Thoughts of an American Centrist

Thursday, May 05, 2005

Creation / Evolution in Schools.... Again

Well here we are again in the age old struggle of God and Science. Actually, scratch that, it's the age old struggle of stubborn people and even more stubborn people.

The Compromise
Am I the only one who doesn't see compromise possible here? Can we include - as one of the lynchpins in almost all current biological research - a thorough teaching of Evolution in schools, yet still leave enough time for at least one vigorous discussion on its merits and deficiencies? After all, teaching Evolution without at least mentioning the doubt and debate swirling around it almost makes its teaching seem incomplete. Also, since when is it unconstitutional to expose school children to views they or their parents don't agree with? No one is saying that students need to believe Evolution, just that they need learn about it. Not talking about it at all isn't going to make it go away, no matter how much the students' or their parents disagree with it.

Intelligent Design
As the great Gordon Gekko would say, this is just "a dog with different fleas." Critics have been calling Intelligent Design "Creationism Lite," but it's not even that. Intelligent Design, in its most pure form, is simply an argument that has been employed against Evolution for the past 100 years, namely: life is simply too complex to have arisen spontaneously. Calling it a Theory in its own right is laughable because its core dependency is a non-provable Creator. Intelligent Design is an argument against Evolution, nothing more.

My Views
As a Christian, it would be pretty hard for me to believe in a God who had no control over the devlopment of his own universe. As someone familiar with biochemistry (one of my majors in college), I find the prospect that the plethora of evidence supporting Evolution is simply a practical joke played by God on Earth's scientists very unlikely. My personal view is that God Created the Heavens and the Earth... and that he did so by employing the Big Bang and Evolution.

I find the statement that life could not have arisen spontaneously obvious. After all, the weak point of the Theory of Evolution is the Beginning of Life. Thermodynamics simply doesn't allow for the spontaneous generation of amino acids in large enough quantities to form a sustainable population. Once amino acids have been formed, it's an even larger leap of faith to believe they somehow formed enough peptide bonds to form a functional and self reproducing protein complex, I don't care how many billions of years you give it. An equally large leap of faith would be for these self-reproducing proteins to spontaneously differentiate and congeal to form an actual one celled organism. None of this could have happened.... without a little push.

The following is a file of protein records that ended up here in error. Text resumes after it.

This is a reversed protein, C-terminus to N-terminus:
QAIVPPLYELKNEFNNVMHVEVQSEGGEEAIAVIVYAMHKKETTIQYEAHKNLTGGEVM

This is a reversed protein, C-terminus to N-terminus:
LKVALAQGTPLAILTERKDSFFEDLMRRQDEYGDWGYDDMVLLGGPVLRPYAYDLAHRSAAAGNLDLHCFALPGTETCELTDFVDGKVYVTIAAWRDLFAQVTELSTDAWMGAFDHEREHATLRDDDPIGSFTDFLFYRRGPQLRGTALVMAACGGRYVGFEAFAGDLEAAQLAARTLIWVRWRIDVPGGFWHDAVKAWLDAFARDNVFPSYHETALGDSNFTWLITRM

So again, I'm a heretic on both sides. Scores of "pure" Darwinists would label me a traitor to the cause. Any hint of a "push" makes it Creationism. To the opposite camp, I'm endorsing Evolution as truth. No matter how much influence I believe God has had in Evolutionary development (I honestly don't know if it was just a little "push" to get the ball rolling and a few more to steer a favorable mutation every now and again, or a hands-on approach to every development in Evolutionary behavior), I'm still ceding some control over human development to Nature. I'm also endorsing the fact that we have a family tree that traverses apes, rodents, reptiles, amphibians, fish, invertebrates, one celled organisms, and chemicals. Let's not even discuss how disgusted the "six-day" fanatics are with me!

But despite the mounds of criticism each side has heaped upon me, I have a pretty clear picture in my mind of what seems likely to have happened, and I think that this idea can be reconciled with both the availiable scientific evidence, and with the Bible. In any case, if anyone ends up reading this far, I am very interested in what all of you think about this.

3 Comments:

  • I think you've really captured what a lot of people probably think about the situation. Most people are religious and, as you stated, it's a little hard to be religious without believing that God had a significant role in the creation of life. But that belief in no way invalidates evolution. I mean, when you see a house, you know someone built it. But you also know it didn't show up fully formed--there are bricks and concrete and wiring, etc. that each also had to be created. In my mind, the study of evolution is the study of how God did it, how he built our world, ourselves. In fact, I think God gave us the ability to reason and discover so that we can better understand His creation and His meaning. Those who find evolution heretical are, I think, rejecting our purpose. If we aren't here to discover, to explore, to understand, what are we here for?

    -Alan
    www.yellowlineblog.com

    By Blogger Alan Stewart Carl, at 10:40 PM  

  • By Anonymous Anonymous, at 1:18 AM  

  • By Anonymous Anonymous, at 6:04 PM  

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